I find this letter from Rome, without a signature. I suspect the writer to have been Lord Holland:—
“Rome, December, 1814.
“For those who require a good climate, Rome is not a place to spend the winter in. The houses are falling into decay, and the streets are filled with wretchedness and filth; but the antiquities are more easy of access than formerly; and, in spite of all that has been removed, the monuments of architecture, painting, and sculpture, are more numerous than in any country in Europe. The society is chiefly that of strangers; and a large, not unpleasant, English colony. One has, too, an opportunity in contemplating fallen grandeur in men, with the ruins of the greatest empire in the world; for here are nearly as many dethroned monarchs as crumbling palaces: Charles IV., the Queen of Etruria, King of Holland; and Joseph and Jerome, it is said, have expressed a wish to swell this number, but both have been refused. Lucien is a man of sense, and very much attached to his wife and family: ambitious of the character of a man of letters, and pleased with any allusion to his poem, which he seems to think has, by this time, made its appearance in England. He is a Romish prince, but has, I suspect, accepted that title more as a mark of protection, and a sort of earnest for the security of his person, than from any value he attaches to so empty a title. He lives on good terms with his brother Louis and Cardinal Fesch. I do not know whether he has any communication with Napoleon. Several English have lately visited the latter at Elba, and he talked to them in the most open, cheerful, and intelligent manner, chiefly on past events, with great clearness, for two or three hours; and spoke with a calmness, amounting to insensibility, of many past transactions, as if he had seen them from an eminence, but as if they reflected neither credit nor discredit upon himself. He was only animated in relating battles, especially those of Egypt; and was highly diverted at hearing one of the Pacha’s secretaries had assumed his name—Ainsi il s’apelle Buonaparte. and then laughed excessively. They would find great difficulty, he said, in settling affairs at the Congress, ‘mais cela ne me regarde pas; mon rôle est fini; Je me regarde comme mort.’ He was, he added, at Elba, because he wished to be too powerful. England was now at her height, and must soon begin to decline; he did not know how, or when, but decline she must. [Does this not look like fatalism?] He spoke good humouredly of Madame de Staël: said she was always in opposition, but always disinterested.”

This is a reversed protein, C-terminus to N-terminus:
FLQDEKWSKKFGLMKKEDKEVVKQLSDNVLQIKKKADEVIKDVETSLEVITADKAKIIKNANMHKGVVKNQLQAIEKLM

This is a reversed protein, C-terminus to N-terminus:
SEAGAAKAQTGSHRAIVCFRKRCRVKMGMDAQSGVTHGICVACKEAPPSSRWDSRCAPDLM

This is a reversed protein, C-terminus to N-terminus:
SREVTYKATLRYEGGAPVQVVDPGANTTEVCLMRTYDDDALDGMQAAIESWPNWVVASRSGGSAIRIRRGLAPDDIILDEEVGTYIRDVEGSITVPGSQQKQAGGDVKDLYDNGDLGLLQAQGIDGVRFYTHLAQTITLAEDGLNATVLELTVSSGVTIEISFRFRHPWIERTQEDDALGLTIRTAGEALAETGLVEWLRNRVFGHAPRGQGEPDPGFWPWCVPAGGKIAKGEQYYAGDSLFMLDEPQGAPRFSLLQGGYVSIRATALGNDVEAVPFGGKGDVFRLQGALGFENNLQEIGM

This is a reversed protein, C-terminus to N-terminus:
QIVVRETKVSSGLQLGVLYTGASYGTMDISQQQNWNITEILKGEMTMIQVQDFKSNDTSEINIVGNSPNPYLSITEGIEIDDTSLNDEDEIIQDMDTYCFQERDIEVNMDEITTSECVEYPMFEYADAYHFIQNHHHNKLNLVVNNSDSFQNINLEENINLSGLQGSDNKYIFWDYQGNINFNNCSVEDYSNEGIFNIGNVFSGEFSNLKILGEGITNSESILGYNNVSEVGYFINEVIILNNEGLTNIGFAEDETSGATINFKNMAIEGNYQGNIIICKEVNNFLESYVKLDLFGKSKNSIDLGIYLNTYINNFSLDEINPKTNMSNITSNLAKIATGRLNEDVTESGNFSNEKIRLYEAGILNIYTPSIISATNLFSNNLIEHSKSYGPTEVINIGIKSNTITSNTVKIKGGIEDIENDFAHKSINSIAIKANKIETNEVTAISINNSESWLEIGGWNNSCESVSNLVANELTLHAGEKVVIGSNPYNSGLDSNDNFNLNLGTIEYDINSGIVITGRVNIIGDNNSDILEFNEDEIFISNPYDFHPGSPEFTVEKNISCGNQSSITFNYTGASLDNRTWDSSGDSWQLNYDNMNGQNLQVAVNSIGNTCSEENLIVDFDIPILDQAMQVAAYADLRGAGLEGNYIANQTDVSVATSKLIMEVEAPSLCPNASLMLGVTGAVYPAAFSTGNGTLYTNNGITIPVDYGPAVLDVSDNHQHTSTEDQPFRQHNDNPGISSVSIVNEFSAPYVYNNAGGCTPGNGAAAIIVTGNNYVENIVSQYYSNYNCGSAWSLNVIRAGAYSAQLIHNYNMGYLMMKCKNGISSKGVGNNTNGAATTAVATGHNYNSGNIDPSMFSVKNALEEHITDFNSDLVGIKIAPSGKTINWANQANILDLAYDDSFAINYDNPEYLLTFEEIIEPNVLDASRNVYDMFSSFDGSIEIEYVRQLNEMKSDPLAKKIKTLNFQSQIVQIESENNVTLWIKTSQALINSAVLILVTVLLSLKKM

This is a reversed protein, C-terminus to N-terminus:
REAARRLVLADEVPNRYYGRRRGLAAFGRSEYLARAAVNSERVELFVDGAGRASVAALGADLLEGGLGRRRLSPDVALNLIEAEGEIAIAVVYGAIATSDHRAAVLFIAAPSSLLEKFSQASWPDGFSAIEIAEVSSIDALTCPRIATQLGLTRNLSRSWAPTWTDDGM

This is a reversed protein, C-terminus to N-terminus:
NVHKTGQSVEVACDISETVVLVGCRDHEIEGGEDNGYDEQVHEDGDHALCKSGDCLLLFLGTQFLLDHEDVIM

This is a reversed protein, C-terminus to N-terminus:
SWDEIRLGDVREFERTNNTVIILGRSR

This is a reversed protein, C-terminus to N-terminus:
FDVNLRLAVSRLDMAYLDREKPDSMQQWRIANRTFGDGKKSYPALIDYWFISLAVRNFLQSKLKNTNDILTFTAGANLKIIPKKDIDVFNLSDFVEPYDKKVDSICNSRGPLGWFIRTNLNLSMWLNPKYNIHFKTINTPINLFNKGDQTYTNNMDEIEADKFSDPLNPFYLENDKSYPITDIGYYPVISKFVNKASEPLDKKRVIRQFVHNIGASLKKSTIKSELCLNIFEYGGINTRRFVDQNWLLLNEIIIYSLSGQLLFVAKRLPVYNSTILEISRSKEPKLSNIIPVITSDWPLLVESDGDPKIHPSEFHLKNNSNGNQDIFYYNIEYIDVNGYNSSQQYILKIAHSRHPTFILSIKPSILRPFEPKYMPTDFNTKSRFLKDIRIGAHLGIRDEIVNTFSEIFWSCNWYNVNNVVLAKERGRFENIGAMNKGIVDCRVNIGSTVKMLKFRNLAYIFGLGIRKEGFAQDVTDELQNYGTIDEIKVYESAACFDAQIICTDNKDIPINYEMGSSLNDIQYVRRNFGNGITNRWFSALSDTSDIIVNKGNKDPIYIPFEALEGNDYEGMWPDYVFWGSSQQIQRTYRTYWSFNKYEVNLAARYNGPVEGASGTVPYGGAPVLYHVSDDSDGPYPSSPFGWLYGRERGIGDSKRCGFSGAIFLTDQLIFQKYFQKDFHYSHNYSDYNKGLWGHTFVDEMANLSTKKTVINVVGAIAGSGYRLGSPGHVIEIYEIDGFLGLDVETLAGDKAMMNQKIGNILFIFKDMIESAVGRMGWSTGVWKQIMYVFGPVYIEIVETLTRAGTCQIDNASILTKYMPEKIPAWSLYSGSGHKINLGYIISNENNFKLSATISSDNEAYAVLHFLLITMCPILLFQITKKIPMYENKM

[* ] The Marquis of Tweeddale.
[† ] See above, p. 457.